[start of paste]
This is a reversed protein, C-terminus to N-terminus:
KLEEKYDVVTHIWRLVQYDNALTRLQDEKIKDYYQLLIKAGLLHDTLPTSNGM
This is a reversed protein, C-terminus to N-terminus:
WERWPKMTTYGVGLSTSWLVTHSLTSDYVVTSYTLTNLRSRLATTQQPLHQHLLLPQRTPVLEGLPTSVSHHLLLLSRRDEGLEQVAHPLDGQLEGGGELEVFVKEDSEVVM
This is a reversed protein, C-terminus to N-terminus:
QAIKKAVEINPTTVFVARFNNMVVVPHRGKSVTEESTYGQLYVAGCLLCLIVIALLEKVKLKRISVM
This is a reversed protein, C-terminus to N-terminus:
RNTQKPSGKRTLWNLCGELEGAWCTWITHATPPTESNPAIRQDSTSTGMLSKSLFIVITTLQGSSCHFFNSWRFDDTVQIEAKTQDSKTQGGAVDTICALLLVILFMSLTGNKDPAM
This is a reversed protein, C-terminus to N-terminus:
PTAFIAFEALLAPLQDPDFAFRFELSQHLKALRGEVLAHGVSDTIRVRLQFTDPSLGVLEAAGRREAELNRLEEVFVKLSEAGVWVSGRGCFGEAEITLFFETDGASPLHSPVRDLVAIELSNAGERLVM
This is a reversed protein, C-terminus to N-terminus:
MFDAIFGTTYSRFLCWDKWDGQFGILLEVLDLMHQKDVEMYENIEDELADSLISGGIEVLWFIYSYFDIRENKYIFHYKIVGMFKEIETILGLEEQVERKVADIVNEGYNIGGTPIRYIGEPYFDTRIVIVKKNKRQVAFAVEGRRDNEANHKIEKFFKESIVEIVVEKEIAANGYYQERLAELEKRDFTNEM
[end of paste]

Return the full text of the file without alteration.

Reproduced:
This is a reversed protein, C-terminus to N-terminus:
KLEEKYDVVTHIWRLVQYDNALTRLQDEKIKDYYQLLIKAGLLHDTLPTSNGM
This is a reversed protein, C-terminus to N-terminus:
WERWPKMTTYGVGLSTSWLVTHSLTSDYVVTSYTLTNLRSRLATTQQPLHQHLLLPQRTPVLEGLPTSVSHHLLLLSRRDEGLEQVAHPLDGQLEGGGELEVFVKEDSEVVM
This is a reversed protein, C-terminus to N-terminus:
QAIKKAVEINPTTVFVARFNNMVVVPHRGKSVTEESTYGQLYVAGCLLCLIVIALLEKVKLKRISVM
This is a reversed protein, C-terminus to N-terminus:
RNTQKPSGKRTLWNLCGELEGAWCTWITHATPPTESNPAIRQDSTSTGMLSKSLFIVITTLQGSSCHFFNSWRFDDTVQIEAKTQDSKTQGGAVDTICALLLVILFMSLTGNKDPAM
This is a reversed protein, C-terminus to N-terminus:
PTAFIAFEALLAPLQDPDFAFRFELSQHLKALRGEVLAHGVSDTIRVRLQFTDPSLGVLEAAGRREAELNRLEEVFVKLSEAGVWVSGRGCFGEAEITLFFETDGASPLHSPVRDLVAIELSNAGERLVM
This is a reversed protein, C-terminus to N-terminus:
MFDAIFGTTYSRFLCWDKWDGQFGILLEVLDLMHQKDVEMYENIEDELADSLISGGIEVLWFIYSYFDIRENKYIFHYKIVGMFKEIETILGLEEQVERKVADIVNEGYNIGGTPIRYIGEPYFDTRIVIVKKNKRQVAFAVEGRRDNEANHKIEKFFKESIVEIVVEKEIAANGYYQERLAELEKRDFTNEM